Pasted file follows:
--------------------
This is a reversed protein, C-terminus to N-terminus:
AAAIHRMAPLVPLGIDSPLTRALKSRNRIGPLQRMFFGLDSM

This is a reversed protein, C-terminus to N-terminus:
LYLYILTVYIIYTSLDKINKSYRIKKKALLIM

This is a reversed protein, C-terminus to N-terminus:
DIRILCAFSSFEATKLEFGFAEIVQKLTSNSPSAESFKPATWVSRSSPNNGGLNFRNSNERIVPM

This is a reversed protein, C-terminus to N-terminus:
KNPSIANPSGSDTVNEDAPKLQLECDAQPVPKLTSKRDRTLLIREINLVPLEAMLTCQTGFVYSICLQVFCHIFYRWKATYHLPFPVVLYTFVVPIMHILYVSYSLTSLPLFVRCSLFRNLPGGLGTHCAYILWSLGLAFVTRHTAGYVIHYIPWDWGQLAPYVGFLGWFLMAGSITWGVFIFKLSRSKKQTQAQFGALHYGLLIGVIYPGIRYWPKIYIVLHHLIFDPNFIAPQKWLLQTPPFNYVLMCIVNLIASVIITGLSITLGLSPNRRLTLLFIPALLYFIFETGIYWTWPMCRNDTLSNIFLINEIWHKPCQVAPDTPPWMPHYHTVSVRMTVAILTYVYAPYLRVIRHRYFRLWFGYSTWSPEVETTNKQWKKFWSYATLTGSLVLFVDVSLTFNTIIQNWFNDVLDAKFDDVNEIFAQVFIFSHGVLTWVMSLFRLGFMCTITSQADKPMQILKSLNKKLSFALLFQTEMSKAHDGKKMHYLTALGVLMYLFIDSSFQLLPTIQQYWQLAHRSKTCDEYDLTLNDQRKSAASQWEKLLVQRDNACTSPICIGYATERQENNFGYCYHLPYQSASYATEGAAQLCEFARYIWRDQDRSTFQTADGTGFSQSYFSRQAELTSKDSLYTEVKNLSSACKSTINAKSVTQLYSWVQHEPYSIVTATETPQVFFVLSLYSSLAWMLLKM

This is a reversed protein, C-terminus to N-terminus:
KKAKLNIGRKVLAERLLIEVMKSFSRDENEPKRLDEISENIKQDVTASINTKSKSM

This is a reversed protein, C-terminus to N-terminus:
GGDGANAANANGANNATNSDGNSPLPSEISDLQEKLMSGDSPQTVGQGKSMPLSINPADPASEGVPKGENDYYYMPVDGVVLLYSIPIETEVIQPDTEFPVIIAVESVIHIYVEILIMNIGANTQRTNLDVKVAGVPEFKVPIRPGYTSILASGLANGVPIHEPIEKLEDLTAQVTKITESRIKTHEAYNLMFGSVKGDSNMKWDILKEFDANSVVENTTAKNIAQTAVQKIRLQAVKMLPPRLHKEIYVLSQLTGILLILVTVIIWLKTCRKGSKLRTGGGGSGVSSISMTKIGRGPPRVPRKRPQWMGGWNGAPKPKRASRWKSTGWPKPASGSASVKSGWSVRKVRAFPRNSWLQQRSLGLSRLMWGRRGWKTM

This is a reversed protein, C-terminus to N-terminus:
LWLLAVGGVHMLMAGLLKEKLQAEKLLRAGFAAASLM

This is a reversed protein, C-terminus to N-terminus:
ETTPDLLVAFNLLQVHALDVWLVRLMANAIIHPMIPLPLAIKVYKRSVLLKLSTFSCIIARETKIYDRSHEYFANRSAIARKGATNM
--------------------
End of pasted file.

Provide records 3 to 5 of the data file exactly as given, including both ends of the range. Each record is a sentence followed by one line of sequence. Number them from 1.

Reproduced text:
This is a reversed protein, C-terminus to N-terminus:
DIRILCAFSSFEATKLEFGFAEIVQKLTSNSPSAESFKPATWVSRSSPNNGGLNFRNSNERIVPM

This is a reversed protein, C-terminus to N-terminus:
KNPSIANPSGSDTVNEDAPKLQLECDAQPVPKLTSKRDRTLLIREINLVPLEAMLTCQTGFVYSICLQVFCHIFYRWKATYHLPFPVVLYTFVVPIMHILYVSYSLTSLPLFVRCSLFRNLPGGLGTHCAYILWSLGLAFVTRHTAGYVIHYIPWDWGQLAPYVGFLGWFLMAGSITWGVFIFKLSRSKKQTQAQFGALHYGLLIGVIYPGIRYWPKIYIVLHHLIFDPNFIAPQKWLLQTPPFNYVLMCIVNLIASVIITGLSITLGLSPNRRLTLLFIPALLYFIFETGIYWTWPMCRNDTLSNIFLINEIWHKPCQVAPDTPPWMPHYHTVSVRMTVAILTYVYAPYLRVIRHRYFRLWFGYSTWSPEVETTNKQWKKFWSYATLTGSLVLFVDVSLTFNTIIQNWFNDVLDAKFDDVNEIFAQVFIFSHGVLTWVMSLFRLGFMCTITSQADKPMQILKSLNKKLSFALLFQTEMSKAHDGKKMHYLTALGVLMYLFIDSSFQLLPTIQQYWQLAHRSKTCDEYDLTLNDQRKSAASQWEKLLVQRDNACTSPICIGYATERQENNFGYCYHLPYQSASYATEGAAQLCEFARYIWRDQDRSTFQTADGTGFSQSYFSRQAELTSKDSLYTEVKNLSSACKSTINAKSVTQLYSWVQHEPYSIVTATETPQVFFVLSLYSSLAWMLLKM

This is a reversed protein, C-terminus to N-terminus:
KKAKLNIGRKVLAERLLIEVMKSFSRDENEPKRLDEISENIKQDVTASINTKSKSM